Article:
Monday, 1 July 2013

Second homes


Have I shown you this hidden, Bath architectural gem before? It is Ralph Allen's town house and very few visitors get to see it these days, because it is surrounded by later buildings, when once it stood on it's own, a short walk from the first Assembly Rooms from which he could stagger back at night, too tired to go to his proper house up the hill - Prior Park.

Ralph Allen was a lowly, Cornish post-office assistant with very high ambitions indeed, and made more money from Bath than pretty much anyone in the 18th century. This little town house is the size of a large cottage, despite the apparent grand scale. It was the first house I ever worked on as a fledgling mason, and when we entered it, we found the original bell-pull tassels hanging by the fire-places, and the original crystal chandeliers boxed up in small cupboards nearby. I wonder what happened to them.

Every time there is a bit of a blip in the finances of Britain, the sore subject of second homes crops up again, and elderly, rural ladies bemoan the fact that their villages are being killed-off by owners who only visit their houses for one week of the year. The houses are dark and depressing at night, they say.

Ralph Allen came from the biggest, modern-day second home area in Britain outside Wales - Cornwall - when the Cornish were thought of as renegade outlaws by the London central government, so that was just the first mould he broke, at the age of 24.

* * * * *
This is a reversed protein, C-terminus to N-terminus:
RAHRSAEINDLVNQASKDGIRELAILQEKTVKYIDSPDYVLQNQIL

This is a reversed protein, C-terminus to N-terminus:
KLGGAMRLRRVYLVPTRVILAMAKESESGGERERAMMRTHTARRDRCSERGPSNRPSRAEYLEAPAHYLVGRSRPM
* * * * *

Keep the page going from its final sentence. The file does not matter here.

I would love a second, or even third home. A little gaff in Berkeley Square or Dean Street in Soho would be first choice, and a modest castle in Argyleshire would do for Christmas breaks as well. We are quite lucky to have our only home here in Bath, though.

An old girlfriend of mine owns an entire village in the Highlands, and the estate includes one huge sea-loch and two castles. How - you may ask - did the family acquire the resources to purchase these thousands of acres of prime deer-stalking country, as well as country houses in Cambridgeshire and elsewhere?

Banking. But don't get me wrong - I do not resent them for it, because they were the old-fashioned sort of bankers who were very polite toward you whilst milking docile, little old you. Not like the latest sort. They must have known what they were doing with other people's money to make so much out of it - also not like the latest sort.

19 comments:

  1. I feel that the less said about Banks the better these days.
    You are right in what you say about the old family bankers of yesteryear, for they were exceedingly polite; for I recall being entertained in a managers office when with my father to tea and cake.
    As a family none of us are on the board, haven't been for many, many years however the sign of The Green Horse lives on in my memories as a places of warmth and contentment, similar as to having multiple homes.

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    1. ERROR! for green horse read BLACK HORSE! I must be in my dotage :)

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    2. Cro feels the same way - the less said about Banks, the better. You where probably thinking about the White Horse - Eric - named after the whisky.

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  2. I would like a flat in London (and, if you urge me, a little house in Hythe). As it is, we have a house in Hildesheim, but rent the flat in Berlin. After experiencing that living for a month out of 1 and a half suitcase - in a little room, and a cleaning lady as help, and restaurants instead of cooking - gives me oh so much more free time, I wondered about seconds and third. But then I decided: room (or do you say: space?) is the one luxury in this century that is important to me.

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    1. All is now well - back to the Schloss.